This is the 90th post in a weekly series. Read about it here and see the list of previous songs here. A new post about a different song is posted each Monday. You can listen to the songs in a Spotify playlist.
The Cranberry Saw Us formed in Limerick, Ireland. Brothers Noel Hogan and Mike Hogan played guitar and bass, respectively, Fergal Lawler played drums, and Niall Quinn sang lead vocals. Quinn soon left the band, though, and when the three remaining members put an ad out for a replacement, they wanted a female singer.
Bands in Limerick just did cover versions, so when I met this group called The Cranberry Saw Us, I was immediately impressed: they wanted to write their own songs. They couldn’t really play, which was part of their charm. Noel Hogan, their guitarist, used to make up his own chords, sometimes with just one finger.
After auditioning, O’Riordan took some of the band’s existing demos home with her so she could play around with the material. The first thing she turned into a song “was just a chord shape, with no real melody or lyrics.” O’Riordan came up with a verse and chorus, and when she came back to the band with a rough demo of the song she had put together, they hired her on the spot.
O’Riordan later said that she wrote the song about an experience of having been rejected:
It was inspired by a night I had at a club called Madonna’s. This guy asked me to dance and I thought he was lovely. Until then, I’d always thought that putting tongues in mouths was disgusting, but when he gave me my first proper kiss, I did indeed “have to let it linger.” I couldn’t wait to see him again. But at the next disco, he walked straight past me and asked my friend to dance. I was devastated. Everyone saw me being dumped, publicly, at the disco. Everything’s so dramatic when you’re 17, so I poured it into the song.
They recorded a proper demo of that song, which they called “Linger.” They sold the demo in record stores throughout Ireland and when the initial 300 copies sold out, the band cut another demo tape to send to record labels all over the UK. This time, the band went with a new name: The Cranberries. The group found themselves in a bidding war with some of the biggest record labels in the UK. Eventually, they went with Island Records. Noel Hogan told The Guardian that at the beginning, he couldn’t help but be a fanboy about the whole process:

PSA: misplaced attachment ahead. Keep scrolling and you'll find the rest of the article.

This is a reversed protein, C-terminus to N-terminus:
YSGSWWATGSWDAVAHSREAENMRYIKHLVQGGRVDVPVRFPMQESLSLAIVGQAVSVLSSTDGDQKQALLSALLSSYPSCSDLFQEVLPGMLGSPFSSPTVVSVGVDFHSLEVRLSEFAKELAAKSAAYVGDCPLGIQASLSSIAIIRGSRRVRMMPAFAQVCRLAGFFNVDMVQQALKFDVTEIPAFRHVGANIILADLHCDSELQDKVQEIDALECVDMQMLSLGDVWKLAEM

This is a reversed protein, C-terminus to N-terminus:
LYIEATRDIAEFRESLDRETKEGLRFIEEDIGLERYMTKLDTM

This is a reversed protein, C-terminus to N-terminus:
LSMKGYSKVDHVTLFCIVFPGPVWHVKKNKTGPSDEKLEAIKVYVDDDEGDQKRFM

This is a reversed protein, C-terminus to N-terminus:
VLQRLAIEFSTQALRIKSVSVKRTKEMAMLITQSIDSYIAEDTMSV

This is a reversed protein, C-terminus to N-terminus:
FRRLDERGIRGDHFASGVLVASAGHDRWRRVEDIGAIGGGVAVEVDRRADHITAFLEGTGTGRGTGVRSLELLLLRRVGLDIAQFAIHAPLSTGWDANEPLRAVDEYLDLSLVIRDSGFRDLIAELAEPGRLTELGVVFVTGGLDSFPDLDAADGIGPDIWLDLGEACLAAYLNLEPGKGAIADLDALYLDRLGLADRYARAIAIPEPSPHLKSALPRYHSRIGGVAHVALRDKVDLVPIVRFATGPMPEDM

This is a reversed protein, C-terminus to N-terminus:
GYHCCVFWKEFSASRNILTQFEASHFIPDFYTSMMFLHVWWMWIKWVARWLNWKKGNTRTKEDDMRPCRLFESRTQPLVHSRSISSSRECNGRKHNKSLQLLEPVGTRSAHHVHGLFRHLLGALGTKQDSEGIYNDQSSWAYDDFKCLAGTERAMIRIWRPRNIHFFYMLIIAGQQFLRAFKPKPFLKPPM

When Island signed us, we asked if we could work with Stephen Street, because he was the Smiths’ producer and we all loved them. In the studio, I kept thinking: “He used to sit with Johnny Marr, and now he’s sat with me.” I tried to play it cool but couldn’t help myself and started grilling him about the Smiths.
The Cranberries’ debut album, “Everybody Else Is Doing It, So Why Can’t We?,” came out in the spring of 1993. The singles for “Dreams” and “Linger” did not do well initially, but then the band went on tour with The The and Suede. The buzz from those shows led MTV to put “Linger” in heavy rotation.
The attention from MTV helped sell the single. “Linger” eventually peaked at Number 3 in Ireland, Number 8 on the Billboard Hot 100, Number 14 in the UK, Number 33 in Australia, and Number 38 in New Zealand.
The band’s second album was an even bigger smash. Released in 1994, “No Need To Argue,” debuted at Number 6 in the US. Among the songs that helped sell the album were “Ode To My Family” and “Zombie,” the latter of which O’Riordan wrote about violence in Northern Ireland. The Cranberries’ third album, “To the Faithful Departed,” was released in 1996, and though it spawned the song “Salvation,” the album didn’t have the same success as the first two. The band released another album and a greatest hits album, and then broke up in 2003. The Cranberries reunited twice: once for a tour in 2010, and another time to record the 2017 album “Something Else,” featuring string quartet versions of the band’s most iconic songs.
O’Riordan’s death led critics and fans to reflect on what influence The Cranberries and O’Riordan had. When reviewing the band’s catalogue, several songs stick out as examples of the great songwriting, vocals, and lyrics this band could deliver. “Linger,” as one of the band’s first hits and as the first song the band members wrote together, deserves a special recognition.
The song has been covered several times in the quarter century since it was released, though none of these covers made a splash. But these covers serve to show what an important influence the band had. And some of these versions aren’t bad.
Punk band Screeching Weasel covered “Linger” for the band’s 1999 album, “Emo.” Compared to the other Screeching Weasel covers in the series so far (“Johnny, Are You Queer?” and “I Think We’re Alone Now”), this song was the one that least lent itself to the pop punk adaptation. The album’s name describes the cover perfectly, as Ben Weasel whined throughout the song (and thus was only intelligible for half the song).